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James Ingram - The Greatest Hits: Power of Great Music
James Ingram
James Ingram - The Greatest Hits: Power of Great Music
Genres: Pop, R&B
  •  Track Listings (12) - Disc #1

James Ingram The Greatest Hits Power of great music


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All Artists: James Ingram
Title: James Ingram - The Greatest Hits: Power of Great Music
Members Wishing: 0
Total Copies: 0
Label: Warner Bros / Wea
Original Release Date: 9/24/1991
Release Date: 9/24/1991
Genres: Pop, R&B
Styles: Adult Contemporary, Soul
Number of Discs: 1
SwapaCD Credits: 1
UPC: 075992670029


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James Ingram The Greatest Hits Power of great music

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CD Reviews

One of my favorite soulful singers of all time!!!!!
(5 out of 5 stars)

"I know that although I'm a semi-professional classical musician, I'm so in love with James Ingram. There aren't that many soulful singers that move me, but he definitely does. My favorite track on here is "How Do You Keep The Music Playing"---and it's clearly evident--how do you keep the music playing? Simple. James Ingram does on this one!!! It was one of those rare albums that the power of great music just blew me away. I can't even listen to "Somewhere Out There" or "I Don't Have The Heart" without getting teary-eyed. I know I'm only 26 years old, but I grew up listening to some of Quincy Jones' and James Ingram's finest works on the radio. The Power of Great Music says it all!! Keep up the excellent work, JI!!!!"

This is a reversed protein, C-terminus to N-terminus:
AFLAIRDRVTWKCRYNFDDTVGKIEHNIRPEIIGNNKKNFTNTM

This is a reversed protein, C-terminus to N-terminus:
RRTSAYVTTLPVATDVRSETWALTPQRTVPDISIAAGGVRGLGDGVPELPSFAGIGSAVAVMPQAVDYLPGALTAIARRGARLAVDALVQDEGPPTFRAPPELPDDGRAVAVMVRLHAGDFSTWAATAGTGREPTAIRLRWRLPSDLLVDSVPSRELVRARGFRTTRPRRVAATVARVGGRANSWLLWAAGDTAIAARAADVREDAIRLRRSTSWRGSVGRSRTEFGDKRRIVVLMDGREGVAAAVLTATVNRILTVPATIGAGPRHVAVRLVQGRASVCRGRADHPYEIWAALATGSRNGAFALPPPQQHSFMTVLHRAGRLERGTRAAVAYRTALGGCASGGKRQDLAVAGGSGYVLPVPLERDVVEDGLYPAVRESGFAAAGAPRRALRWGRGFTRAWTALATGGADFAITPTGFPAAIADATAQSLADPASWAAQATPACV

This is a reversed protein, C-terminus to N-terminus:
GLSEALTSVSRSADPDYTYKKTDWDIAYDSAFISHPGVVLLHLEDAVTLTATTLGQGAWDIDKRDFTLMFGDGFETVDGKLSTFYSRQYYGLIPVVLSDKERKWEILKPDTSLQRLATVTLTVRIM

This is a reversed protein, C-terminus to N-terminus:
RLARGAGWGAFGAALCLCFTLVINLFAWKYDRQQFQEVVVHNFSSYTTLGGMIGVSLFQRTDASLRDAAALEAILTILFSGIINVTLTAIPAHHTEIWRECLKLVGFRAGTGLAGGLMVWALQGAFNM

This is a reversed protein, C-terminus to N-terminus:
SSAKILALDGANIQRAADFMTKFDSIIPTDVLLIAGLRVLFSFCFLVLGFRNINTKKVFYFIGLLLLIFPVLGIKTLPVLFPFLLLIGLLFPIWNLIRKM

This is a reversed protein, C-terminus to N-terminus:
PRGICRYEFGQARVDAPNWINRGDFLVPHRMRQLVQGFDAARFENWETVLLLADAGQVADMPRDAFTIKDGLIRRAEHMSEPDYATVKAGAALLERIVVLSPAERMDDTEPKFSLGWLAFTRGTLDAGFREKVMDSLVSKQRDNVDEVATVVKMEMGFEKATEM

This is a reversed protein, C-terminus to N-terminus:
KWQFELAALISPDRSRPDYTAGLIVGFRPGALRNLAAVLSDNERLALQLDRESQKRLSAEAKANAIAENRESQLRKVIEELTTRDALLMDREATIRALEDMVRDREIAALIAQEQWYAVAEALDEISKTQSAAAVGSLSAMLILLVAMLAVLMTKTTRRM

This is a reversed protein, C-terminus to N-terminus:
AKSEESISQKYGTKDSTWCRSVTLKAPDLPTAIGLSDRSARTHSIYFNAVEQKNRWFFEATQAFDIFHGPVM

One Hundred Ways to Love this Album
chubbesy | 01/25/2003
(5 out of 5 stars)

"Giving the STARS:*- Even if you're the most loyal fan, you don't deserve this album
**-If you've got money to burn, buy this CD or else,...just copy the songs
***-Need something to add in your CD collection?
****-Fans from this artist's music genre would enjoy this